Myka Allen-Johnson left her teaching job after she had her life threatened, thumb broken, and hair torn out. But that was just the warm-up routine. Now she’s here to talk about how crazy her life has been since then, after she became a real estate professional.
It’s telling that, though her very first experience with real estate (as a teen accompanying her house-hunting parents) involved encountering a dead body, Johnson is still in it to win it. In her book, Tales From Sales: Outrageous, Hilarious and True Stories From Home Sales, Johnson navigates the silly and macabre with a larger-than-life Texas attitude.
As you may remember, we’ve reviewed the true-stories-in-real-estate type of book before (most recently Rosalind Russell’s). What makes this collection different is that all these stories happened to one woman in a little Texas town called Killeen. While this singular approach does remove some of the variety, it also gives these stories the personal touch that is often missing from compilation-based books.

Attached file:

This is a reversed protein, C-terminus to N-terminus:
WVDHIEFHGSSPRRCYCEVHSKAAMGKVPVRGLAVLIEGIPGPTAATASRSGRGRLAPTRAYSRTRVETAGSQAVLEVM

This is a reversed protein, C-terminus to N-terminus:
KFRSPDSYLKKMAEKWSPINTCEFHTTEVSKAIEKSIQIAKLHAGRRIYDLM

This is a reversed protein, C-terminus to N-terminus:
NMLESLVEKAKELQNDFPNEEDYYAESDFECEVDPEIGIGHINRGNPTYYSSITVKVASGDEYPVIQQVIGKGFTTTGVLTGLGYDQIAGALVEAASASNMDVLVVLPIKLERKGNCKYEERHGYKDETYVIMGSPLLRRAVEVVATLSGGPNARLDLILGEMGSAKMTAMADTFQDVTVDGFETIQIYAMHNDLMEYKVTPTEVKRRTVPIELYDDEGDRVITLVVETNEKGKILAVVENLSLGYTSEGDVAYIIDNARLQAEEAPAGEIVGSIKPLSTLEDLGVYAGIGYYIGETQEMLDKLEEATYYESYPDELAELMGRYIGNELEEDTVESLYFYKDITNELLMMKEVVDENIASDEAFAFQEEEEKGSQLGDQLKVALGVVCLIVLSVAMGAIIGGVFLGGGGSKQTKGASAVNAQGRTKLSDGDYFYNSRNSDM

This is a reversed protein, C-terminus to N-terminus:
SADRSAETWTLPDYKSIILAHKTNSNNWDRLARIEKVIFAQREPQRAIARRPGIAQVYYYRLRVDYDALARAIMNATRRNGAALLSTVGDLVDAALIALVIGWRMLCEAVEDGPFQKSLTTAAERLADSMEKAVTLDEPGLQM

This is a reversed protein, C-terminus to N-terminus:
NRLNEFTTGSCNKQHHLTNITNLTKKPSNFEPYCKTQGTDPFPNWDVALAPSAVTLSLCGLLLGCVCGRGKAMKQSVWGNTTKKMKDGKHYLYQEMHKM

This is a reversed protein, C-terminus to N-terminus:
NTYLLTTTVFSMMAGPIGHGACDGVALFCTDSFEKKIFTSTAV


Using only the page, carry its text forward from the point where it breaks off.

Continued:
Johnson introduces us to characters from the bearded lady whose air conditioner was eaten by a pack of wild dogs to the god-fearing mime to the woman who chewed a model home out of almost all of its fake wax fruit. Johnson also introduces us to some unique properties, from Elvis Presley’s old house to a place so soaked with cat urine that the walls had begun to yellow (she sold both). It’s not all hilarious, though. She talks bravely through the several times she’s almost died on the job. She also includes two tear-jerking stories about military families she’s worked with (Killeen is home to Ft. Hood, one of the largest military installations in the world).
Johnson, now broker/owner of StarPointe Realty, published the book this year through a print-on-demand company known as Xlibris. As you might expect from a self-published imprint, there are a few minor errors, and the few images included are pretty low-resolution. Thankfully, Johnson includes enough moxie and humor that I’m more than willing to forgive (just don’t tell my freelancers I said that).